It was late summer, 1986. My husband and I were getting ready to graduate from seminary, and the job hunt had begun. With the optimism of youth, we wondered how we would decide which church we should go to—as though churches would be lining up to hire a pair of green seminarians. Naive or not, we sincerely desired to know God's will.

My husband felt called to ministry in northern New England, but that was as far as the leading went. Assuming that a choice would be involved, we prayed for discernment in how we would recognize God's will when the time came. We both arrived at the same "scientific" conclusion: We would go to the first church that called us. We didn't want to get in the position of comparing financial packages, parsonages, congregations, or communities as some of our peers seemed to be doing. So we made a pact between ourselves and God—we would go to the first church that called.

Two interviews

An invitation came for an interview with a small country church in New Hampshire. The church's pastoral search committee invited us for a meal in a member's home with the interview to follow. And since we lived a couple of hours away, they offered to put us up for the night. We arrived on a beautiful August afternoon, and were treated to a delicious home-cooked pot roast dinner. There was fresh corn on the cob straight from the host's garden, and hot apple pie right out of the oven. The committee was a warm, friendly group of people—small but with a healthy mix of ages. The interview seemed to go well. We enjoyed the fellowship that evening and the spiritual depth of the conversation around the room, and we began to picture ourselves fitting right in with this sweet rural congregation.

We enjoyed a good night's sleep under a handmade quilt in a corner room of the old farmhouse, and were greeted the next morning with a delicious country breakfast. Our congenial host gave us an auto tour of the area that culminated with a look at the church and its rustic old parsonage that was definitely in need of some serious repair. We knew the pay wouldn't be much, but we could certainly see ourselves raising a family in this lovely country setting.

We drove back to seminary aglow with what was beginning to feel like a call to this struggling little congregation.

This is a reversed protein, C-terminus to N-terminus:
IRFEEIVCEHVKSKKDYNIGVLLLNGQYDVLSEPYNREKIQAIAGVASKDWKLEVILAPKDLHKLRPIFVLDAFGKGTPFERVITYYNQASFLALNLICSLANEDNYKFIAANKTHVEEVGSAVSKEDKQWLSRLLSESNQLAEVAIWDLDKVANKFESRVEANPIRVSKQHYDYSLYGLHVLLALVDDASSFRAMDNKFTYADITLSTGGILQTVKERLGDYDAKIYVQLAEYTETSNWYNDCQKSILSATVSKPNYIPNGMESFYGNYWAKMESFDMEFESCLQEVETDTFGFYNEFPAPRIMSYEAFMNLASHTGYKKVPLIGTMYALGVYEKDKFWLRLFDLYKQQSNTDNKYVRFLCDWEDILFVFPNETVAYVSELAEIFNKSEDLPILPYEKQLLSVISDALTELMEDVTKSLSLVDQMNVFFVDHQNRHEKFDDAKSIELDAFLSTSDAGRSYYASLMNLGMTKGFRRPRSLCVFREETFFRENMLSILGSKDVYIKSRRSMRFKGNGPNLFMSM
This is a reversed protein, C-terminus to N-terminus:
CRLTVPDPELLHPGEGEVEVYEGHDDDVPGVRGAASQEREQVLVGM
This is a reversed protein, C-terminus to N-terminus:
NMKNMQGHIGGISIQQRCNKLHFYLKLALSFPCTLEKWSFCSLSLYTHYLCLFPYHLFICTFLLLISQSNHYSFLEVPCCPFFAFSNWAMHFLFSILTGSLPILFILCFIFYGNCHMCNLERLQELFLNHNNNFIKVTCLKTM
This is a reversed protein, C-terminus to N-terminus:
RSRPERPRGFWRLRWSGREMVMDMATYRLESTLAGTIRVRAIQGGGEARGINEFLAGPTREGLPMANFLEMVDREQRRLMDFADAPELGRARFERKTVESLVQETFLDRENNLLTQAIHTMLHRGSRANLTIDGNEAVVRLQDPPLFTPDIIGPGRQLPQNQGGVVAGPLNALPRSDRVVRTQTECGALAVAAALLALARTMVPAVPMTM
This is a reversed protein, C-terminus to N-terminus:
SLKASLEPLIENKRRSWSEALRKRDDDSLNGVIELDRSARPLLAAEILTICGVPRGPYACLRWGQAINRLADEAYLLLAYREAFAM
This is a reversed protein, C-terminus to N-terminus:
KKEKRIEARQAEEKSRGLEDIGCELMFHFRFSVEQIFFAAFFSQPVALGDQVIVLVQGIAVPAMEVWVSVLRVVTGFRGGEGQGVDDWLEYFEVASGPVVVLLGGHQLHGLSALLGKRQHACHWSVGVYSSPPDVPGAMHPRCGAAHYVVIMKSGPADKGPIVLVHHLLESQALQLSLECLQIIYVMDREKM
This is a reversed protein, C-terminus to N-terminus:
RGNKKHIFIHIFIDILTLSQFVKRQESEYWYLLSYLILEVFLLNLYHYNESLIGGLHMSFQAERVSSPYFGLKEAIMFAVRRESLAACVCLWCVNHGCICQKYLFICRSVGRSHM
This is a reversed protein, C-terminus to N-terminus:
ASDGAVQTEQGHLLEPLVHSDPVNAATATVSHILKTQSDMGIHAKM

A couple of weeks passed and another search committee called asking for an interview. Since no formal call had been extended yet by the first church, we knew we at least needed to be open. My husband's initial contact with the chair of the committee was rather brusque. The committee would be meeting at the church at 7:00PM on Friday, he would see us then. Since the church was 2 or 3 hours away, we made our own reservations at a local motel. On the appointed day we made the drive after a long day of classes and work, grabbed a quick bite at a fast food restaurant on the way, and located the church building near the center of town. The meeting was in the church's cold basement, and only the necessary end of the room was lit—presumably to save on electricity. A few Styrofoam cups of instant coffee were foraged from the church kitchen and served with a Bundt cake brought by one of the members.

The interview didn't feel good at all. They made it clear they were looking to hire a man, and although my husband was the pastoral candidate, we didn't hide the fact that I had a seminary degree as well. After a fairly brief, somewhat cool interview, they brought us to have a quick look at the parsonage—a big house on a postage stamp lot with the front door opening right onto the sidewalk. I can remember thinking "Where do the children play here—in the street?"

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